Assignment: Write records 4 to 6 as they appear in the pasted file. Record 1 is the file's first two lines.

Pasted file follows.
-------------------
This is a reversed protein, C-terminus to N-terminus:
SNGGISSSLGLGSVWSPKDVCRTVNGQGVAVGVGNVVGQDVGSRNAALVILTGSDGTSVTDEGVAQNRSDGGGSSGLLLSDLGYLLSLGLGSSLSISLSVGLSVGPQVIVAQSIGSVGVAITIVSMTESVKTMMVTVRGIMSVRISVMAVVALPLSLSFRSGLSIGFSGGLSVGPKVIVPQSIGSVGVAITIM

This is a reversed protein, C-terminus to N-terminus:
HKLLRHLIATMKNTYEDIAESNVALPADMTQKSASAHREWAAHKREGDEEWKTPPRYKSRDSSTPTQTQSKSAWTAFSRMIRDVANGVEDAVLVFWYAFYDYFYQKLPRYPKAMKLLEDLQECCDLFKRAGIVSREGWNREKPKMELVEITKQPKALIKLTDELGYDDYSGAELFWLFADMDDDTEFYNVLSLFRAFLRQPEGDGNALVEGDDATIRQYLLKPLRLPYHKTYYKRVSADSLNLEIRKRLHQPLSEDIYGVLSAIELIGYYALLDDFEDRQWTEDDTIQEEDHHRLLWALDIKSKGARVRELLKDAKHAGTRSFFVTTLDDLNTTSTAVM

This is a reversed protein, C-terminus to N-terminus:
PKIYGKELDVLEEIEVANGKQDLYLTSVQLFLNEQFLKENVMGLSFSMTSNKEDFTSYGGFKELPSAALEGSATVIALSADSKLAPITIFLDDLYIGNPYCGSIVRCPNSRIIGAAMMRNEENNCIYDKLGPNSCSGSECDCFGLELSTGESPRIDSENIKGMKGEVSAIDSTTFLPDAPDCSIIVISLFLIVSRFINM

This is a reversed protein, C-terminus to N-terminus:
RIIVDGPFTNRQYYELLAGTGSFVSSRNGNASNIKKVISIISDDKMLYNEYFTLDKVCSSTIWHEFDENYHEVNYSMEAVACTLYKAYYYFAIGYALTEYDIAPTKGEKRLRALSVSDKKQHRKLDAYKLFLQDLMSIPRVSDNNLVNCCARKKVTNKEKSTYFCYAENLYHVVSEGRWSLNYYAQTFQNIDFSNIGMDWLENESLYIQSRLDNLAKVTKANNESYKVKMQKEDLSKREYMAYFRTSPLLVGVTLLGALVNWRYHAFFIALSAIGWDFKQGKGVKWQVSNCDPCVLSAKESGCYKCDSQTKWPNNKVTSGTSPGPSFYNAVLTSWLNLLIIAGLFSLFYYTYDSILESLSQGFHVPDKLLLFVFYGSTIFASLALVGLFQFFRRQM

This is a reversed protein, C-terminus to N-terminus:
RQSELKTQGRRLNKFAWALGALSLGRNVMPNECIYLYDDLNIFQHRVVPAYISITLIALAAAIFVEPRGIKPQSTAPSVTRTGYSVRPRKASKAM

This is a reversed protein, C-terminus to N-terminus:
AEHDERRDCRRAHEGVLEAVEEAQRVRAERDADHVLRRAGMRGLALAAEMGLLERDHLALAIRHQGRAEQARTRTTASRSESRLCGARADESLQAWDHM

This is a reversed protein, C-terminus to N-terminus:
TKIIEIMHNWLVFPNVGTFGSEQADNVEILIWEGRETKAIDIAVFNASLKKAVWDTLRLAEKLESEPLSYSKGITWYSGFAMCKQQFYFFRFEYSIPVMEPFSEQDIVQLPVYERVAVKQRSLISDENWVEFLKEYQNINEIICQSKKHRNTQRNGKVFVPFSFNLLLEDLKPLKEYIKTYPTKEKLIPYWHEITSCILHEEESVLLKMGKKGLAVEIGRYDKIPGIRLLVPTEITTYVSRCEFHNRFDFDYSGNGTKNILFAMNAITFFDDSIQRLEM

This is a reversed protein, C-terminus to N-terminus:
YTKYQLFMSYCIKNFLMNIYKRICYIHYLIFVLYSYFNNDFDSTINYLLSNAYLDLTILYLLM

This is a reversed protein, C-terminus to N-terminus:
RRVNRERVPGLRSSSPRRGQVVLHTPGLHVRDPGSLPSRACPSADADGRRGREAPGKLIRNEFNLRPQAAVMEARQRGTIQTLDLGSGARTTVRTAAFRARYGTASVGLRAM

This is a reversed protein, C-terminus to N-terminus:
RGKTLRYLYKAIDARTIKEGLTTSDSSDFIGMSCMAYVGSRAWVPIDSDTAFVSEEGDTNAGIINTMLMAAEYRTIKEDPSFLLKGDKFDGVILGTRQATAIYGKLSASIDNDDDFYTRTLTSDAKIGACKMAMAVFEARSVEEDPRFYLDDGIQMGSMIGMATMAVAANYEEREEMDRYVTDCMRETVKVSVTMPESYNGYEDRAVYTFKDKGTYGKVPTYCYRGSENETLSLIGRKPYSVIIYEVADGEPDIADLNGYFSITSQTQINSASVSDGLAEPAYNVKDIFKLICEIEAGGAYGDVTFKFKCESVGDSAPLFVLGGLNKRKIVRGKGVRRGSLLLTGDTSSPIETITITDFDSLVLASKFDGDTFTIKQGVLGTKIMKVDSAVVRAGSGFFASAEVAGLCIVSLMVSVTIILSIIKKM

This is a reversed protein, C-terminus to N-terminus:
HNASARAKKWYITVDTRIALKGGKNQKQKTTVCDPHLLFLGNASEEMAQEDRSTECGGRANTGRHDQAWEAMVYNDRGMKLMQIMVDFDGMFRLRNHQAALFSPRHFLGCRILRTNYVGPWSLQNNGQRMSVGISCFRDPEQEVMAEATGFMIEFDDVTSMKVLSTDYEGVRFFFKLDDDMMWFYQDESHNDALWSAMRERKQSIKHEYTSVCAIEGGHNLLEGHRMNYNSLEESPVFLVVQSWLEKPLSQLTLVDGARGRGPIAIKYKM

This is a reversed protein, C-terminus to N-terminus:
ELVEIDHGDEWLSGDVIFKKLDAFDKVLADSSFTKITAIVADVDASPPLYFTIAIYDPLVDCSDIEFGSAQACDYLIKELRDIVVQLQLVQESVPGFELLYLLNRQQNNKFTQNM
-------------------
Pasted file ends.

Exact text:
This is a reversed protein, C-terminus to N-terminus:
RIIVDGPFTNRQYYELLAGTGSFVSSRNGNASNIKKVISIISDDKMLYNEYFTLDKVCSSTIWHEFDENYHEVNYSMEAVACTLYKAYYYFAIGYALTEYDIAPTKGEKRLRALSVSDKKQHRKLDAYKLFLQDLMSIPRVSDNNLVNCCARKKVTNKEKSTYFCYAENLYHVVSEGRWSLNYYAQTFQNIDFSNIGMDWLENESLYIQSRLDNLAKVTKANNESYKVKMQKEDLSKREYMAYFRTSPLLVGVTLLGALVNWRYHAFFIALSAIGWDFKQGKGVKWQVSNCDPCVLSAKESGCYKCDSQTKWPNNKVTSGTSPGPSFYNAVLTSWLNLLIIAGLFSLFYYTYDSILESLSQGFHVPDKLLLFVFYGSTIFASLALVGLFQFFRRQM

This is a reversed protein, C-terminus to N-terminus:
RQSELKTQGRRLNKFAWALGALSLGRNVMPNECIYLYDDLNIFQHRVVPAYISITLIALAAAIFVEPRGIKPQSTAPSVTRTGYSVRPRKASKAM

This is a reversed protein, C-terminus to N-terminus:
AEHDERRDCRRAHEGVLEAVEEAQRVRAERDADHVLRRAGMRGLALAAEMGLLERDHLALAIRHQGRAEQARTRTTASRSESRLCGARADESLQAWDHM